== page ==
Sat, 14 Mar 2015 15:58:27 +1300
Review: Steeleye Span, Auckland NZ, 2004
By Michael Newbery, copyright Â© 1998
This is a review of a concert that happened a long time ago now. I promised myself that one day I'd write the review, and I've finally got around to it. The concert was special, so special that although I've inevitably forgotten many of the details the concert as a whole is still etched firmly in my mind, its colours as bright as ever. So, let us begin...
It all started with my mother I suppose. She had heard "Thomas The Rhymer" on the radio and had pointed it out to me. She was familiar with the poem "True Thomas" and was initially attracted to the song for that reason. Anyway, I liked the song a lot too. It struck some sort of chord within me, and when I heard that the band was playing a concert in town I thought, "why not?".
The time of the concert arrived. (At this remove from the event I can no longer recall the exact date. It was probably a Saturday night). I went on my own, to a concert by a band I had first heard of maybe a month previously, and of whose music I knew precisely one song.
The concert was in the Wellington Town Hall, a venue infamous for its acoustics. In the form of an oval, it well suits soloists or full orchestra, but is merciless on bands.
The hall was full that night. I was upstairs at the back, slightly right of the middle. The stage was a long way away. The lights dimmed and the band entered. One of them was a woman, that was about all I could tell.
The concert began. I was unfamiliar with the music, but I liked it. So did the rest of the audience. This was the time when Steeleye Span's stage act included a mummer's play, and after the initial surprise it went down very well. It was a sit-down concert, but pretty soon people were standing up and dancing in the aisles. I was a little nervous about joining in, but since very soon I couldn't see the stage from a sitting position, there did not seem to be much option. Not to mention the fact that the air seemed to be alive with music and magic that night and even someone with two left feet could not help but dance.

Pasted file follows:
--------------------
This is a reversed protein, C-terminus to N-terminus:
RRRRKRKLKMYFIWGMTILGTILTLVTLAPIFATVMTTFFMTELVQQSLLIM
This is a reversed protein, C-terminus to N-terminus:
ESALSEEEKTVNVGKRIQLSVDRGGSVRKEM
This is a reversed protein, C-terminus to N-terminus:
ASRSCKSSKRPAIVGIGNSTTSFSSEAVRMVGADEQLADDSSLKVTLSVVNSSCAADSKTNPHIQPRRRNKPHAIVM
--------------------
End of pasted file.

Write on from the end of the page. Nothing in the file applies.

It was a bit difficult to keep track of who was who on stage. The woman singer introduced some of the numbers, but a couple of the others did too. Some of them also sat out songs, or parts of songs, or changed instruments a couple of times during a song. Different people sang lead, or formed into pairs or trios---different groupings in different songs. It was all a wonderful dance, and the lasting impression is one of total competence, of togetherness and 'tightness'. And all during this, they were so obviously enjoying themselves, every bit as much as the audience if not more. They were doing their 'show', and they were very good at it, but they were bouncing back off the audience, who were part of the experience, not just the target.
The band seemed to be coping with the acoustics too. Maybe they'd played enough dubious venues to be able to wring the best out of even the Wellington Town Hall. It was a little difficult to make out the lyrics of the songs, but they got the music across all right!